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Manufacturing

Lumber and wood products are created from the trunks and branches of trees through a series of steps, as follows:

Harvesting

Mature trees are harvested from pine plantations and also from native forests. Trees harvested at a younger age can produce smaller logs, which can be turned into lower value products. Factors such as the site and climatic conditions, the species, the growth rate, and silviculture can affect the size of a mature tree.

Timber

The native hardwood sawmilling industry originally consisted of small family-owned mills, but this has recently changed to include a small number of larger mills. The mills produce large volumes of standard products, and aim to ensure a “standard quality of product, efficiently and safely, at low cost, with rapid production time and high output”.

Uses

Once the timber has manipulated in the required fashion, it can be used for its purpose. There are many different purposes for wood including: plywood, veneer, pulp, paper, particleboard, pallets, craft items, toys, instrument-making, furniture production, packing cases, wine barrels, cardboard, firewood, garden mulch, fibre adhesives, packaging and pet litter. Western Australia has a unique substance called ‘bio-char’, which is made from jarrah and pine. Bio-char can be used in the manufacture of silicone and as a soil additive.

Hardwoods and softwoods

Softwoods, such as the Australian eucalyptus, are highly valued, and are used mainly for construction, paper making, and cladding. The term “roundwood” describes all the wood that is removed from forests in log form and used for purposes other than fuel. Wood manufacturing residues, such as sawdust and chippings, are collectively known as “pulp”.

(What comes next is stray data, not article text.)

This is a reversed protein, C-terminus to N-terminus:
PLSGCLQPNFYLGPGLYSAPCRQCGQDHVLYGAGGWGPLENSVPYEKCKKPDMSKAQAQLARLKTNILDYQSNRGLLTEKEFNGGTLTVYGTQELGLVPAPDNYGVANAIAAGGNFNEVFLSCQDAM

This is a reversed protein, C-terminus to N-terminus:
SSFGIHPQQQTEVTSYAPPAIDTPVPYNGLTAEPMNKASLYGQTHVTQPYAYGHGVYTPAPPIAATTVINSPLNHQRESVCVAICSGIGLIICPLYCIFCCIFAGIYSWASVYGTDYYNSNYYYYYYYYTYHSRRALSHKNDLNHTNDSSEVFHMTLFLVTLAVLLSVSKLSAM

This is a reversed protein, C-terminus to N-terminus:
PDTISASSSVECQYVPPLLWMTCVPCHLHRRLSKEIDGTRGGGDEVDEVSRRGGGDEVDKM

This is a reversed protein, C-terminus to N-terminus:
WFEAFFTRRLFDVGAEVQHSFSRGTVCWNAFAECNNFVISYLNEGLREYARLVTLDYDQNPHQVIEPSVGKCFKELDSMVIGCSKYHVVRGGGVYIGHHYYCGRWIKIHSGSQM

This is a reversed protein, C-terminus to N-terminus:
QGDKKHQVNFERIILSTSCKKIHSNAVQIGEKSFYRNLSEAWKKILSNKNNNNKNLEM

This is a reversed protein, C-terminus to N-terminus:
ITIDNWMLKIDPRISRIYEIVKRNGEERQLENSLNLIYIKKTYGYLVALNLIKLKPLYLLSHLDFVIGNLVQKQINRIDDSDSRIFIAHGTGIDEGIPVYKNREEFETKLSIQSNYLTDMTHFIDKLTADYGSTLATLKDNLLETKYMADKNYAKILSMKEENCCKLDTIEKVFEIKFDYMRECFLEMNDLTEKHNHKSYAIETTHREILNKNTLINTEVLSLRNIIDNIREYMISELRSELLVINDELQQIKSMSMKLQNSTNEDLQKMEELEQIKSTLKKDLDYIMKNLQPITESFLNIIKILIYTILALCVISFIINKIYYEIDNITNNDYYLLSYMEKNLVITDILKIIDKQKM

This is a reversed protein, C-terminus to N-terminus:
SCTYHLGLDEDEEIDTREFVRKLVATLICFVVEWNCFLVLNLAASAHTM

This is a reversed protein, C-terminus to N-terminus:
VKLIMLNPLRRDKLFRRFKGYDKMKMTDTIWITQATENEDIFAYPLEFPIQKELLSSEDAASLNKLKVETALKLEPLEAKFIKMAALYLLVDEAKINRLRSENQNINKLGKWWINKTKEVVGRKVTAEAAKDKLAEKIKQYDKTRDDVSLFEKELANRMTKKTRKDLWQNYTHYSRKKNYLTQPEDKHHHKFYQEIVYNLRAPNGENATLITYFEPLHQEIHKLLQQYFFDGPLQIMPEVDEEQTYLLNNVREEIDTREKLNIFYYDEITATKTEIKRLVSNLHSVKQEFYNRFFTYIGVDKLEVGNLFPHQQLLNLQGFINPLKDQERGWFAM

Changes in technology

Originally, “trees were felled from native forests using axes and hand-held cross-cut saws”. This was a slow process involving manual labour. Nowadays, harvesting is done by a small team of contractors, who are aided by various pieces of machinery. Sawmills were traditionally located within forests, so logs had to be transported over long distances and rough terrain to reach their destination. Soon, waterways were used to transport the logs. Later on, logs were transported via tramlines, “first by steam-powered log haulers then by steam-powered locomotives, and finally diesel and petrol-powered locomotives”. Even in the modern era, timber is dried in kilns. The first steam railway in Australia opened in Melbourne in 1854. This dramatically changed the nature of timber transportation and made it possible for the sawmilling industry to move inland away from the coast, due to transportation being made quicker and cheaper.